Car Makers Cut Sales Forecast; Seek Government Help, Electric Charging Subsidy.
“To ensure a return to growth – with an even greater share of electric vehicle sales so climate targets can be met – we urgently need the right framework conditions”
Europe’s carmakers expect sales in the European Union (EU) to slip 1% this year after previously expecting a return to growth. They want unspecified government help to help spur economic growth and grease the move towards electric cars with more subsidies for the charging infrastructure.
ACEA, the European carmakers association known by its French acronym, joined the echo chamber forecasting sales weakness in Europe in 2022, but didn’t attempt to predict 2023. Prospects for sales of cars and SUVs are looking increasingly weak.
Professor Ferdinand Dudenhoeffer, director of the Center for Automotive Research (CAR) in Duisberg, Germany, puts the outlook this way.
“The risk of Europe falling into recession is high. The Ukraine war and the associated increases in energy prices have hit industry and sent the economy into a downward spiral. Fighting inflation is the big challenge for most central banks and will increase significantly. There are few arguments for investors to encourage buying auto stocks,” Dudenhoeffer said.
The same can be said for consumers. Anyone thinking of buying a new car, might well just wait another year before replacing the old one.
ACEA President and CEO of BMW Oliver Zipse didn’t say what government help he wanted, or how much should be spent on electric charging.
“To ensure a return to growth – with an even greater share of electric vehicle sales so climate targets can be met – we urgently need the right framework conditions to be put in place,” said ACEA President Zipse, during an ACEA reception Thursday.
“These include greater resilience in Europe’s supply chains, an EU Critical Raw Materials Act that ensures strategic access to the raw materials needed for e-mobility, and an accelerated roll-out of charging infrastructure,” Zipse said.
LMC Automotive’s forecast for Western Europe, which includes the 4 biggest EU markets Germany, France, Italy and Spain, plus EU outlier Britain, have been deteriorating since earlier in the year when it expected a healthy 8.6% sales gain. The Russian invasion of Ukraine destroyed that. Its latest forecast of a 5.9% fall for the year to 9.96 million vehicles is a slight improvement on last month’s expected decline of 6.2%.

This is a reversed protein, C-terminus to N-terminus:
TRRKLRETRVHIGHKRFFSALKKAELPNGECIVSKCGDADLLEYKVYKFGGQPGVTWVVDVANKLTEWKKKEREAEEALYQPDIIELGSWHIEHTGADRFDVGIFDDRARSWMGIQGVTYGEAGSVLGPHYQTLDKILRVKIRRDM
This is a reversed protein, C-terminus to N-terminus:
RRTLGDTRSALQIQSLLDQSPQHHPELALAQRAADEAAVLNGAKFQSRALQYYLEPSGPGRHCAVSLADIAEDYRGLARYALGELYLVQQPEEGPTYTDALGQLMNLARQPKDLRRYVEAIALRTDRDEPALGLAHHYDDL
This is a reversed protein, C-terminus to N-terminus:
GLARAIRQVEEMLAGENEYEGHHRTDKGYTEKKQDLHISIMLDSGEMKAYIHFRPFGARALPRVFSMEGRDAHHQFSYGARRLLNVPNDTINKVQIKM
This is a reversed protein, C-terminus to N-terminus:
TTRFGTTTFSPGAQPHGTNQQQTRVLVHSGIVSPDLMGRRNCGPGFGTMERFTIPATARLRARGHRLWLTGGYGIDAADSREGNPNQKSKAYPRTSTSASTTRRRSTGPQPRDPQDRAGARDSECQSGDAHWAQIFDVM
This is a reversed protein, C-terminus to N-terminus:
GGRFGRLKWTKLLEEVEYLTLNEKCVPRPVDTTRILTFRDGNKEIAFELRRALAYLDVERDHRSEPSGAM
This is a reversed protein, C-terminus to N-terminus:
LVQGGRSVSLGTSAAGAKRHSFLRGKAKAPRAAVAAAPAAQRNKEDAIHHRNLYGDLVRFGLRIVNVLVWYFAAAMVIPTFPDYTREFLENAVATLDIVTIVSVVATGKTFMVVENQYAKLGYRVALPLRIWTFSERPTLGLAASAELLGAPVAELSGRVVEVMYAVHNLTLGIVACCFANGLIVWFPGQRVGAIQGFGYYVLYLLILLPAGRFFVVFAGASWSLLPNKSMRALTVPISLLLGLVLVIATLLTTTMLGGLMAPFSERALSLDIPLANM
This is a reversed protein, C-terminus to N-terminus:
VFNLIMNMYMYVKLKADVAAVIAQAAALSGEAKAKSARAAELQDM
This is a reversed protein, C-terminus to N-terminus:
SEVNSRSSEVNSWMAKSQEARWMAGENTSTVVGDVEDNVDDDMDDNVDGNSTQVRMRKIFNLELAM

LMC Automotive didn’t attempt a specific forecast for 2023, but it points to hard times for the industry.
“Although supply constraints are still dictating the pace of vehicle sales, demand is also being eroded by low consumer confidence, high inflation, rising energy prices and contractionary monetary policy. For 2023, while we expect supply‐side disruptions to ease, there is a greater likelihood that falling demand will supercede supply factors as the main barrier to sales,” LMC said in a report.
Bernstein Research said order backlogs are falling in Europe, and upcoming 3rd quarter financial results will flatter to deceive.
The results will likely be the last ones for a while which will impress as they will be inflated by recent weird conditions – the chip shortage crimped big overall sales targets and meant most carmakers had to switch to selling fewer vehicles but made sure they were mainly high-
Bernstein Research sees a good chance that big European manufacturers will escape power-related shutdowns, but it worries there will be problems for them in 2023.
“EU sector EBIT (earnings before interest and tax) likely lower by 20% to 30% in our estimates,” Bernstein Research said.
CAR’s Dudenhoeffer said German sales in 2022 will fall to around 2.5 million, the worst for 30 years, with no recovery in sight until 2024.
“The good times of the windfall profits of the last 2 years will be over,” Dudenhoeffer said.